Dissent within Iran’s regime was back in the spotlight on Tuesday after President Mahmoud Ahmadinejad hit back at the judiciary chief for denying him access to Tehran’s notorious Evin prison.
The government website on Monday published Ahmadinejad’s harshly-worded letter to Ayatollah Sadeq Larijani which criticised the judiciary for not allowing the president to visit Evin, where his press adviser has been held for nearly a month.
Ali Akbar Javanfekr, who heads the official IRNA news agency and state media group, was arrested in September as the president was out of the country delivering a speech to the UN General Assembly in New York.
He was sent to Evin on a six-month sentence after being convicted of insulting Iran’s supreme leader Ayatollah Ali Khamenei and of publishing material offensive to Islam and public morality.
Citing articles of the constitution, Ahmadinejad insisted it was his right to visit a prison, while calling the ruling against Javanfekr “unjust.”
Ahmadinejad had planned a visit on October 8 to Evin, which holds many prominent political prisoners. But the visit was “postponed” by the judicial authority in charge of Iran’s prisons.
Judiciary officials have justified the decision by suggesting Ahmadinejad’s request was a publicity stunt to defend Javanfekr.
Chief prosecutor Gholam Hossein Mohseni Ejeie said on Sunday that the timing of the request was inappropriate, given Iran’s economic plight, worsened by draconian Western economic sanctions over Tehran’s disputed nuclear programme.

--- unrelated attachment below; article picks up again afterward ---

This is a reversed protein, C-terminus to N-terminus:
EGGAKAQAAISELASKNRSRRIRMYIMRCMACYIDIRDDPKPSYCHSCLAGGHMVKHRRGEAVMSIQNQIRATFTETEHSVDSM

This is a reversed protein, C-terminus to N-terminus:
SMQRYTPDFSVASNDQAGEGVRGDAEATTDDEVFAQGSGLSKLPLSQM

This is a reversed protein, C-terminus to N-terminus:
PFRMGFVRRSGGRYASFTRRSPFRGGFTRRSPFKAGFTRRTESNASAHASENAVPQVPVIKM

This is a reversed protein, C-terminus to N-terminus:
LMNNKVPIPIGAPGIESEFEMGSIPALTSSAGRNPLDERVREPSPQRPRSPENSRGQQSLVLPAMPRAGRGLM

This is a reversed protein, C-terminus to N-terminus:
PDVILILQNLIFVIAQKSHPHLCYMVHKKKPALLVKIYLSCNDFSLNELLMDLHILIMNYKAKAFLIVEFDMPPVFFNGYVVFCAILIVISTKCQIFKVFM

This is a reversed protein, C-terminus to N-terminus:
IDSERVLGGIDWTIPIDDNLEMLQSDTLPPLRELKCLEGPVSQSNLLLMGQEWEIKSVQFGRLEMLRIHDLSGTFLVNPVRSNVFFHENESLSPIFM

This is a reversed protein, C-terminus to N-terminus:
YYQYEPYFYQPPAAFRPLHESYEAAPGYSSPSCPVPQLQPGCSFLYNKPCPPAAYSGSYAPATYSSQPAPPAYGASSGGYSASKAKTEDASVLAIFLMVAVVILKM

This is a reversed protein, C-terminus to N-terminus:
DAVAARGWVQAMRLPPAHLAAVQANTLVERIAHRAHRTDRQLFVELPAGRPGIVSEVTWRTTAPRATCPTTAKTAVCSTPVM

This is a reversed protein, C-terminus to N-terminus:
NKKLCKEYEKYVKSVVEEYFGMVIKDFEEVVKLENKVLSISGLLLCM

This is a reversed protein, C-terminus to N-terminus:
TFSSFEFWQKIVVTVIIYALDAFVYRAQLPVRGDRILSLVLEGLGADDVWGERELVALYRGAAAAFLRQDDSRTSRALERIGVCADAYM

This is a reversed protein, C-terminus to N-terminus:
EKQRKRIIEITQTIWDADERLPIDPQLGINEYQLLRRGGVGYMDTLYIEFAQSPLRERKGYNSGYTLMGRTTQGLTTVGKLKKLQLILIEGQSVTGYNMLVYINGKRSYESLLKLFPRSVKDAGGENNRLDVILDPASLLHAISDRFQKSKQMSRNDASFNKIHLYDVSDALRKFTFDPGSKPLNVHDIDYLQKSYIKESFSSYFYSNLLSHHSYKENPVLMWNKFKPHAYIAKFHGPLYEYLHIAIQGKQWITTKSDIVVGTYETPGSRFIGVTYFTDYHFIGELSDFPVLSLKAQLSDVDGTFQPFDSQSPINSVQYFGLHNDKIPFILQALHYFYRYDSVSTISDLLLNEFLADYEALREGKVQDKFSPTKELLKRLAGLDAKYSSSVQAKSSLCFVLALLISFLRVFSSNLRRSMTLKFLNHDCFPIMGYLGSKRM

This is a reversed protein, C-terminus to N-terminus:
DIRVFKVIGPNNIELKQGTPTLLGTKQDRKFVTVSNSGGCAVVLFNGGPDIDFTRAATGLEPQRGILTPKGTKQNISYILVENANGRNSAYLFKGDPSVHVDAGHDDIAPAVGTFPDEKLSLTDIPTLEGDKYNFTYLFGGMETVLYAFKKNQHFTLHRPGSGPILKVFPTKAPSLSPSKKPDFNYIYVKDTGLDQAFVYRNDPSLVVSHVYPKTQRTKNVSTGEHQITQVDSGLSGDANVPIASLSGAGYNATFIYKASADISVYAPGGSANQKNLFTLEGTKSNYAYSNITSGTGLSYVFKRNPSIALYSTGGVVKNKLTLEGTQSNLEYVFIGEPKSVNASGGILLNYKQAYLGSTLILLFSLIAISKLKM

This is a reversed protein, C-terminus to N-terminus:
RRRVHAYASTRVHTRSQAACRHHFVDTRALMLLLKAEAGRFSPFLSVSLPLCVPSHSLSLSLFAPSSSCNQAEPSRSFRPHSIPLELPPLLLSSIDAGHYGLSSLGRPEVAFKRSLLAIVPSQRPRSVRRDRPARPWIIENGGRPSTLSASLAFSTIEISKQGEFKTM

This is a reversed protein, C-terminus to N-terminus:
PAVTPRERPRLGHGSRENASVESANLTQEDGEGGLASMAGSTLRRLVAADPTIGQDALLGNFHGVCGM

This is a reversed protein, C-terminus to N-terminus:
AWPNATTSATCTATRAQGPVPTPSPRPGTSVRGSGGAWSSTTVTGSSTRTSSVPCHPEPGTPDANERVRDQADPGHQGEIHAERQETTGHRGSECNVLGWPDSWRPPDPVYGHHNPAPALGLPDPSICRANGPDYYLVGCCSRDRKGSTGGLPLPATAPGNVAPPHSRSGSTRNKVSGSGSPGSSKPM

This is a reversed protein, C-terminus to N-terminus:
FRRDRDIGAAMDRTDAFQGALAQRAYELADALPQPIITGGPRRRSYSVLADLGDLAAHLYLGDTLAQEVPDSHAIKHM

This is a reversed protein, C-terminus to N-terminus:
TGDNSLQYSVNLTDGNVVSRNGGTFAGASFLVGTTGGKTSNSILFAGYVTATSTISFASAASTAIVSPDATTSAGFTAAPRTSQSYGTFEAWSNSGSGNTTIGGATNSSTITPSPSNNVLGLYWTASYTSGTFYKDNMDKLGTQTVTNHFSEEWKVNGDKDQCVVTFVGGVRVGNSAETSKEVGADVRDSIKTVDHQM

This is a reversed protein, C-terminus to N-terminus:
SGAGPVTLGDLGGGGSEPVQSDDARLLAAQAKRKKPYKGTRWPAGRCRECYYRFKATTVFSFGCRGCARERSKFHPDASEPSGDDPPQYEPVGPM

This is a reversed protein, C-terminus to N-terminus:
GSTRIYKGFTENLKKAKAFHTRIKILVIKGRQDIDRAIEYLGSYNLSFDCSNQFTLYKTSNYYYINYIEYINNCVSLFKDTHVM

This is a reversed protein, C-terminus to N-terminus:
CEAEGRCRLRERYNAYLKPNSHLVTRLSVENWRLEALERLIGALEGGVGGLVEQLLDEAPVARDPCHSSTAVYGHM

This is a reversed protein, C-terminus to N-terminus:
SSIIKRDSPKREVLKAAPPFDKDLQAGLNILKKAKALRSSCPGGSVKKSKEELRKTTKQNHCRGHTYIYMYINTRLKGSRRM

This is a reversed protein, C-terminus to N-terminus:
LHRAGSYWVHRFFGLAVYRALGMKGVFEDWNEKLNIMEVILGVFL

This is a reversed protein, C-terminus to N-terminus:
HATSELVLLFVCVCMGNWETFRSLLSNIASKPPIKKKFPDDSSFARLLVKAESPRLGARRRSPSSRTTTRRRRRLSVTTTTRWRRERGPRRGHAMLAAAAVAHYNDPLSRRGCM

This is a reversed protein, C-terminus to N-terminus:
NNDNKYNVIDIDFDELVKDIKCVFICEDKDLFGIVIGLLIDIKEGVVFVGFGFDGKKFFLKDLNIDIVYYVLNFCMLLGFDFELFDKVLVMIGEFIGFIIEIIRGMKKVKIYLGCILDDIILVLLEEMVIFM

Ahmadinejad responded in his letter by sharply challenging the impartiality of the Islamic republic’s justice system.
“When you can accuse the president so easily, how can one expect ordinary people to benefit from legal proceedings?” Ahmadinejad asked.
He has repeatedly accused the judiciary of being used by his political foes to harass his inner circle and those who supported him during political infighting in the spring of 2011, when he lost a power struggle with Khamenei.
The judiciary and the ultra-conservatives hit back at the president, saying he was violating the separation of powers in the Islamic republic.
In the letter, Ahmadinejad justified his request by linking it to Iran’s economy, which is struggling with inflation, unemployment and an ever-weakening currency.
“Resolving the country’s persistent economic problems requires — in addition to economic measures — a review of the way justice is implemented and the way certain individuals involved in economic corruption are prosecuted,” he said.
The phrasing suggested that the judiciary was sympathetic to people close to government opponents who might be involved in financial scandals.
The publication of the letter, which was a response to a letter Larijani sent Ahmadinejad denying him the Evin visit and marked “top secret”, sparked criticism both from conservatives and reformists.
They accused the president of seeking to divert attention from economic problems and creating fresh tension within the regime.
It also fuelled renewed skirmishes between the government and parliament, which is critical of Ahmadinejad’s management of the crisis. Lawmakers have since July been threatening to impeach several ministers.
Ahmadinejad, whose second and final term ends in 2013, has in response accused the conservative-dominated parliament of aiming to wreck his government’s policies, an allegation which caused an uproar from his ultra-conservative opponents.
The tensions forced Khamenei, who has the final say on matters of state, to publicly call for a political truce last week, saying “calm” must be restored in the country because defeating Western sanctions is the priority.
But Hojatoleslam Ali Saeedi, Khamenei’s representative in Iran’s powerful Revolutionary Guards, on Monday accused Ahmadinejad of trying to overstep his authority.
“The problem is presidents confuse their roles and authority with that of the supreme leader… and they want do more than what is in their legal authority,” Saeedi said.